New Yorkers may be surprised to read that numerous convictions have been overturned in the past few years in multiple states due to faulty roadside drug tests. Roadside drug tests are used by police to quickly check whether a substance is illegal. Police use the test by mixing a substance with a liquid that, in theory, should change colors based on what the substance is. In practice, this test can result in false positives, and it is so inaccurate that many judges will not allow evidence of the test results at trial.
In 2017, Clark County in Nevada overturned the convictions of five men for cocaine possession after a lab determined that the powders were not actually cocaine or any illegal substance at all. These exonerations followed similar exonerations of multiple defendants in an Oregon county and over 250 exonerations of convicted defendants in Houston, Texas.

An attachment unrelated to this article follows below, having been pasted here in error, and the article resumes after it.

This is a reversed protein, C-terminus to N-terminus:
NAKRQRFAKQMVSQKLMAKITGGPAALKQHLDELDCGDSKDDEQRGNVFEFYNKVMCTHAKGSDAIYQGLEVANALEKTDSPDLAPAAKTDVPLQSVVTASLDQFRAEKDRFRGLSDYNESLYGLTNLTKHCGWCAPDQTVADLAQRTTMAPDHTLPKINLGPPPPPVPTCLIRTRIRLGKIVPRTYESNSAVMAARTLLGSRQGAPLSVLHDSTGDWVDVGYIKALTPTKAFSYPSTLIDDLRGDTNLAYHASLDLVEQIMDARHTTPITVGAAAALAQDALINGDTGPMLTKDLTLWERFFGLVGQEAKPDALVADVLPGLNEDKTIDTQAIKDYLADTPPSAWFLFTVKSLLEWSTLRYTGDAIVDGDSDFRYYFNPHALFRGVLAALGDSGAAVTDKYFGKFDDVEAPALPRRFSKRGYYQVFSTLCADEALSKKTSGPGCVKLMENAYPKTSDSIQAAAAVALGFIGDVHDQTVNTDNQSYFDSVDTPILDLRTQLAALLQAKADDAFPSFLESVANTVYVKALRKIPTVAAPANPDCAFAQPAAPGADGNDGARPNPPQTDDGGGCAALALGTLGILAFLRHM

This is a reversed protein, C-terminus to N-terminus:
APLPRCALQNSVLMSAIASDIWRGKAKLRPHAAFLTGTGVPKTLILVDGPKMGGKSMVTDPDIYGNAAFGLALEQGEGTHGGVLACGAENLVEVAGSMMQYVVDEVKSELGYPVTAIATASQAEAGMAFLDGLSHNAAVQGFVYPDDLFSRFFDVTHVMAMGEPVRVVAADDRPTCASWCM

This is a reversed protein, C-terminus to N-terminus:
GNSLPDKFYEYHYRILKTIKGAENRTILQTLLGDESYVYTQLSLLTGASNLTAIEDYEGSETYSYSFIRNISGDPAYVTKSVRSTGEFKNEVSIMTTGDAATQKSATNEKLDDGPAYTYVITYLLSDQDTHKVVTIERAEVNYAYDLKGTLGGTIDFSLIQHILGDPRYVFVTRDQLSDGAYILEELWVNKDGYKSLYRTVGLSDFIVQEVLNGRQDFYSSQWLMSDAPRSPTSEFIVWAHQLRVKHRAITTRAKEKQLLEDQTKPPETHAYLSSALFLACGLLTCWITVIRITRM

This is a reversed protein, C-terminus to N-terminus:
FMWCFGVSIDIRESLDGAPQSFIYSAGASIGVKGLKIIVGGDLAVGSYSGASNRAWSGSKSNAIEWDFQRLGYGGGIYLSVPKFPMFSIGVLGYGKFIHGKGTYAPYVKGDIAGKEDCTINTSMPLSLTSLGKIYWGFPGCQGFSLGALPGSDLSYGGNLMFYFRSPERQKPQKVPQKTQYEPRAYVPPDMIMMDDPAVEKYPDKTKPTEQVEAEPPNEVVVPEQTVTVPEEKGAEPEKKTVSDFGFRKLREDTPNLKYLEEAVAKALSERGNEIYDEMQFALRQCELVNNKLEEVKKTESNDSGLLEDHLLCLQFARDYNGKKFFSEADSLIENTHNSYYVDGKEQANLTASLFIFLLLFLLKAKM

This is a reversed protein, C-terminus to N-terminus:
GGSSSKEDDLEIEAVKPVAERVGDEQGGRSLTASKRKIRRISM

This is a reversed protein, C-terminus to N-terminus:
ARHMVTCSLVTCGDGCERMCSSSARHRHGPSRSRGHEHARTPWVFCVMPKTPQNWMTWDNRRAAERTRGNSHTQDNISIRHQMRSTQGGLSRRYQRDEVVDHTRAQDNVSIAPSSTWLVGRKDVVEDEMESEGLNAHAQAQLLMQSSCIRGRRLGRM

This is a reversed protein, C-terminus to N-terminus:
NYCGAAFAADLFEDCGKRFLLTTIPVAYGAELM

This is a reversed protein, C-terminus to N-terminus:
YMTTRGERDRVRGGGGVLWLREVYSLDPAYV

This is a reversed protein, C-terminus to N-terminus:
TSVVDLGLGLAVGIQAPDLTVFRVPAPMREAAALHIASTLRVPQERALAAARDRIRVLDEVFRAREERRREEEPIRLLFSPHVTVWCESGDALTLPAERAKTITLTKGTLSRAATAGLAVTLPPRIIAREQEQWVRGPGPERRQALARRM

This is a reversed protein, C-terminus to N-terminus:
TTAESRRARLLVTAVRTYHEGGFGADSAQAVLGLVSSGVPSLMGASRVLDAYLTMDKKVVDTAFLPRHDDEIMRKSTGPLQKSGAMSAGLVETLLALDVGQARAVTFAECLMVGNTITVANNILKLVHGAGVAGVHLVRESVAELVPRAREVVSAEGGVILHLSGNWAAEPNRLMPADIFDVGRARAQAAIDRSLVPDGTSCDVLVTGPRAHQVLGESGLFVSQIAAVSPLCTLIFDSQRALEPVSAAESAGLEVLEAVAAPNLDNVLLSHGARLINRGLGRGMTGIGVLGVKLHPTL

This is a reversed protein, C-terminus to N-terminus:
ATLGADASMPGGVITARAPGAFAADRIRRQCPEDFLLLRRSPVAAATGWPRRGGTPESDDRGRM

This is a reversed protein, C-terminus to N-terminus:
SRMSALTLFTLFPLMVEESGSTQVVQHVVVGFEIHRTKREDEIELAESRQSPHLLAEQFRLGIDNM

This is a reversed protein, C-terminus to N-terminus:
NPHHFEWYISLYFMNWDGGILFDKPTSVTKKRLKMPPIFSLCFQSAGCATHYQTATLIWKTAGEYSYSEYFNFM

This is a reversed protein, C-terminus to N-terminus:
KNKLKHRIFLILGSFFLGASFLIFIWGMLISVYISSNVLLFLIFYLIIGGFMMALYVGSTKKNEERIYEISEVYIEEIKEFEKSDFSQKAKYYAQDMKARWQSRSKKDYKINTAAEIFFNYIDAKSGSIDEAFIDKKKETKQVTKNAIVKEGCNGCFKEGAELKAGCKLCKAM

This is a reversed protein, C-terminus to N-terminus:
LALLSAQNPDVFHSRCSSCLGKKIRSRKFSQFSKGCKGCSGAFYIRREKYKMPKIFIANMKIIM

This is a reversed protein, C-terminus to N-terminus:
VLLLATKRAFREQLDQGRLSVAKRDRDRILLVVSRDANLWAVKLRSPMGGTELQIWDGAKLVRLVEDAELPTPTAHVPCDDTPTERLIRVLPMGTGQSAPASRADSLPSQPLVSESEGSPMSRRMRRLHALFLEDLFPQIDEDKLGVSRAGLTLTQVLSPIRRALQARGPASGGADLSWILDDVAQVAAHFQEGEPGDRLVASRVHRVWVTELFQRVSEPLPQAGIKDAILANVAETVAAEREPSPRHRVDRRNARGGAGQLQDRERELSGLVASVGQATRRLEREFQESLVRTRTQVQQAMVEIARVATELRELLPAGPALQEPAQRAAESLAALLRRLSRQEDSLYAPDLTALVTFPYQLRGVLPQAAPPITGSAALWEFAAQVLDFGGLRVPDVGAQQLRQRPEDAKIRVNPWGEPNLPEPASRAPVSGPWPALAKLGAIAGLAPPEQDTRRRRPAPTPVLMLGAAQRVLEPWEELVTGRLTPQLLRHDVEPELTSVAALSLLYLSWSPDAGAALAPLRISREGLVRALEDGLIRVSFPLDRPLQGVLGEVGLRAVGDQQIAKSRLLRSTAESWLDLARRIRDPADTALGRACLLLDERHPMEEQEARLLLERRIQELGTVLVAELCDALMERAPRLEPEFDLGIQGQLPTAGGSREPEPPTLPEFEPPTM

The men whose convictions were overturned in Clark County had pleaded guilty to drug charges in order to receive lesser sentences. Four of the defendants avoided jail time altogether and the fifth was sentenced to eight months in jail. The five defendants were notified by the district attorney once a lab determined that the roadside drug test results were inaccurate.
One study found that roadside drug tests are accurate enough to justify an arrest since the standard there is “probable cause.” However, since the standard for a guilty conviction is “beyond a reasonable doubt,” the roadside tests are insufficient to support a guilty verdict. Knowing this, prosecutors may pressure unknowing defendants to plead guilty before trial by threatening to use the drug test results, despite knowing the judge may not allow this. This is just one example of why defendants should not speak with the police or prosecutors following an arrest without talking to a criminal defense attorney.